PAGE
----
Except it wasn’t a person at all.
The creature in front of me certainly seemed humanoid, but a closer look as the monster emerged from the mist disabused the idea. The entity lacked skin: its exposed hands and face were composed of blasphemous pages, old scrolls and torn sheets, a patchwork of paper and parchment loosely shaped in the form of a human.
Scribbled words covered its body, their crimson color reminding me of blood, and shifted, changed at random. On the upper left of its face, the words’ dense, circular pattern reminded me of an open, bloody eye; otherwise, the face lacked any features such as a nose or a mouth.
The creature was clad in ample golden robes of silk, covered with bright purple peacocks motifs; the robes’ colors, while imperial, lacked harmony. A thin crown of solid gold, nothing more than a circle with ten thorny horns, regally throned upon its paper head. That dress was outrageous, and it almost diverted my attention from its alien wearer.
For all the cheery colors, that… that thing just felt wrong.
“Oh? I know what I said about fear, but why so much? Did my words turn your world upside-down?” the monster let out a cheerful laugh, amused by its own joke…
The laugh itself sounded like crumpling paper. He, no, it hovered above the pit, walking on the air as if stepping on an invisible floor.
It was a nightmare. It had to be some kind of dream…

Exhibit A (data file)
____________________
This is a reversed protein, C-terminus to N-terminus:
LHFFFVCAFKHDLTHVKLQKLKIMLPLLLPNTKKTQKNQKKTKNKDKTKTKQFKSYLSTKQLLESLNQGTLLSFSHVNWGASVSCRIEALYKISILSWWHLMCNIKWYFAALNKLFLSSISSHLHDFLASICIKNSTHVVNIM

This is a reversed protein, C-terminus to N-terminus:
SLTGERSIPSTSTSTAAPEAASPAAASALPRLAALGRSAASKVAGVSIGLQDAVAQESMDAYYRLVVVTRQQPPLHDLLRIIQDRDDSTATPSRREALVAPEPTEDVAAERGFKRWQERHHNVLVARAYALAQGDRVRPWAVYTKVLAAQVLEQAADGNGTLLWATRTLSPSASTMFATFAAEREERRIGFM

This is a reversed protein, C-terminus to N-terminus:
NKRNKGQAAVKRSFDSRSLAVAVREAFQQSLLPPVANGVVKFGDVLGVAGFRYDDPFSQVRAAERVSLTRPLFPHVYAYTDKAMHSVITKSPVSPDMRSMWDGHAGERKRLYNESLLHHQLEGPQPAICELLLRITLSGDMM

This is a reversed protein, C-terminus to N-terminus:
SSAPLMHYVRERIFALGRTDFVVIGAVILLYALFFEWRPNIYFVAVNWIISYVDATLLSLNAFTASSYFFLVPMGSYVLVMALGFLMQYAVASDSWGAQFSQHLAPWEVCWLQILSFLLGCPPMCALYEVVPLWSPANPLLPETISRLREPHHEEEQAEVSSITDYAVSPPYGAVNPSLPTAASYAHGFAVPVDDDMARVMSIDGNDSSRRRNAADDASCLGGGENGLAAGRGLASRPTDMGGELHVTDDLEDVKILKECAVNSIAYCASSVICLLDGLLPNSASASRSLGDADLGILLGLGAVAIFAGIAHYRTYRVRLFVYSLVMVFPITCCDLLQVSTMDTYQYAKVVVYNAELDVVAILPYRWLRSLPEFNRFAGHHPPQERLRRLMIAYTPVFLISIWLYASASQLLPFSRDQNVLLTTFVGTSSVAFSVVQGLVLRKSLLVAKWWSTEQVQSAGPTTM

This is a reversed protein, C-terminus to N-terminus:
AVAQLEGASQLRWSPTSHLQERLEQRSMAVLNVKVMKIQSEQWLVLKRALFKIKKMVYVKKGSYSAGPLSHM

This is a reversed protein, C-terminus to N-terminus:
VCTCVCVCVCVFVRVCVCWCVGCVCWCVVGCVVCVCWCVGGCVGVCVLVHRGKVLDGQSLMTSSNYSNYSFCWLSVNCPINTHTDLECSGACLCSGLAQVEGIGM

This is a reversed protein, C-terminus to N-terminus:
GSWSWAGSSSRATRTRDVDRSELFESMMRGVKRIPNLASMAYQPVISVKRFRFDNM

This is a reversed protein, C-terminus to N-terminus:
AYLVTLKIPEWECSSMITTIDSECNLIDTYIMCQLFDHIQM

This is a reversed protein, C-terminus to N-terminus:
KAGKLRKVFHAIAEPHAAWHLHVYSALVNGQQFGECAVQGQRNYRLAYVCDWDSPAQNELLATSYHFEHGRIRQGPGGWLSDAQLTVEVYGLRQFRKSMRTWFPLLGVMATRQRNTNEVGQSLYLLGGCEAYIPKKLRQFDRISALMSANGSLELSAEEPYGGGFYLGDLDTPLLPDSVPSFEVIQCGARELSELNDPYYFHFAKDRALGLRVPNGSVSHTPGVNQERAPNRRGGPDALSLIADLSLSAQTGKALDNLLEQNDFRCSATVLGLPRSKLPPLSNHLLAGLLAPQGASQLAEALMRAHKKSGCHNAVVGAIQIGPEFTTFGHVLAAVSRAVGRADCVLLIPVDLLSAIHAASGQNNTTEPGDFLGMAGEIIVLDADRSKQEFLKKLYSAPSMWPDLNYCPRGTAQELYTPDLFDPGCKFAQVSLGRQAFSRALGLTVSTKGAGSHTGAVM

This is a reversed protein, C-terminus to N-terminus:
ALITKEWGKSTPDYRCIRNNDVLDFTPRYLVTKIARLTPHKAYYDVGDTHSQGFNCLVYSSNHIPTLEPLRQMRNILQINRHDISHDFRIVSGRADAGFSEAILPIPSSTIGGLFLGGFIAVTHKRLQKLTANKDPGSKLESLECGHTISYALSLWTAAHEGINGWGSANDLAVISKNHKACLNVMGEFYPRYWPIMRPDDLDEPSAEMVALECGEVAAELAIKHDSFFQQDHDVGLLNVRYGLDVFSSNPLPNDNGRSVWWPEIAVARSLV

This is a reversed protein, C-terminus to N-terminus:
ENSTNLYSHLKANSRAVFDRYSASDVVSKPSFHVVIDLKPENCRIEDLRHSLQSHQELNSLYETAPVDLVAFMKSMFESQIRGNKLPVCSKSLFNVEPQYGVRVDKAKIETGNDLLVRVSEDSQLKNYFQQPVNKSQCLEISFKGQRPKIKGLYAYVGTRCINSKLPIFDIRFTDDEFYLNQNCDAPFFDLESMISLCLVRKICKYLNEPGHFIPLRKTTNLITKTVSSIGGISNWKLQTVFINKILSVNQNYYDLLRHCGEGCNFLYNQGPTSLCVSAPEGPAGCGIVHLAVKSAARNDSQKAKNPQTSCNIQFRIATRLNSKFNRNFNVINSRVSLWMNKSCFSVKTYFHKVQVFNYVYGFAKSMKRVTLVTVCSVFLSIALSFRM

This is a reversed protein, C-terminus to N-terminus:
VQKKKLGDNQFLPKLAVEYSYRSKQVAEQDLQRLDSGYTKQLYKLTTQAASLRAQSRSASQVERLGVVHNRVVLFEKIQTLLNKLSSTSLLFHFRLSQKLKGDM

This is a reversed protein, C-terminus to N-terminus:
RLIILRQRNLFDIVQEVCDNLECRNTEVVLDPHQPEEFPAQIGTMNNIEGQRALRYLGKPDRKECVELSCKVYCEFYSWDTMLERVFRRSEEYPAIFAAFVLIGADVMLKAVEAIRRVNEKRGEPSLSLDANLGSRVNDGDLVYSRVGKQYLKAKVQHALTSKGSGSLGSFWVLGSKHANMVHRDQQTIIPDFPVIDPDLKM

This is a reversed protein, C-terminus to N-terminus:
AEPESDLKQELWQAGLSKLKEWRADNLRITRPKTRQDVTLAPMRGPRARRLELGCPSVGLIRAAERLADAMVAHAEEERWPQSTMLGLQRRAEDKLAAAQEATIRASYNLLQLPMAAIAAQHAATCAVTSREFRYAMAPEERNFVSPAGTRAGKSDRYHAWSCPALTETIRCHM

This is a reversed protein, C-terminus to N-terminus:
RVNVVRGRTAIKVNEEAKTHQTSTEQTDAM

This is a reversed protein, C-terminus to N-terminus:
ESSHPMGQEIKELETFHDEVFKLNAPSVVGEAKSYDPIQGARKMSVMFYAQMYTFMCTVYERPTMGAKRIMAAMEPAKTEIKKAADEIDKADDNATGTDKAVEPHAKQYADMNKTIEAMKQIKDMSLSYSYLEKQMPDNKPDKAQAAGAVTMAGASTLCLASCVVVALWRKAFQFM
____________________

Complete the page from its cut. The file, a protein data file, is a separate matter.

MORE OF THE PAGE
“Oh, I am all too real, my pet.” The creature made a mock reverence. “You face Lazarus, god of all magic and supreme ruler of everything; the slave driver of souls, the despoiler of flesh; the one feared by Heaven and Hell, the gate and the key; the great and powerful, the Lord of Chaos!”
I didn’t know if it was the blood rushing to my head messing with my ears, but I noticed a background, faint noise coming from the thing. I couldn’t properly distinguish it, but it seemed to be hushed whispers, a cacophony of thousands of voices muttering random crap in perfect disharmony.
At this point, I was too terrified to care.
“I know my brilliance must have silenced you, and certainly you must be asking yourself, ‘Why? Why is an insect like me worthy of his presence?’ Not out of any outstanding quality, certainly, for you most certainly lack one.”
The entity chuckled. “Truth to be told, I chose you at random! I was going to pick the man in the next wagon, but a teen reading a book on witches, on an English train? I just couldn’t resist. A spur of the moment thing really. Don’t blame yourself; blame Rowling.”
I frantically tried to get away, to free myself from my chains – the fall didn’t scare me more than this thing.
“Don’t bother, those chains have bound creatures that can lay waste to entire worlds,” the monster dismissed my efforts. It approached me, its terrible mask within an inch of my face. I tried to avert his gaze by focusing on the crown… only to watch the curves and indents morph into the shape of screaming human faces.
“You know the why, but as for the what…” It raised its right hand, grabbed my mouth, and forced me to look straight at its face, a deep, disturbing chill filled my body upon contact. “Tell me, have you ever considered becoming immortal?”
He faked waiting for an answer, before continuing with only a short pause. “Immortality is a really nice thing. I mean, dying is also nice but after the first time it loses some of its appeal. When you are immortal, you have enough time to do everything. And I did.” His paper face twisted into something that resembled a smile, “I have laid waste to hell and heaven, turned the sky asunder, unlocked the secrets of the cosmos, and shaped worlds; I have seen empires rise and fall, sometimes by my hand, and watched stars be born and die.”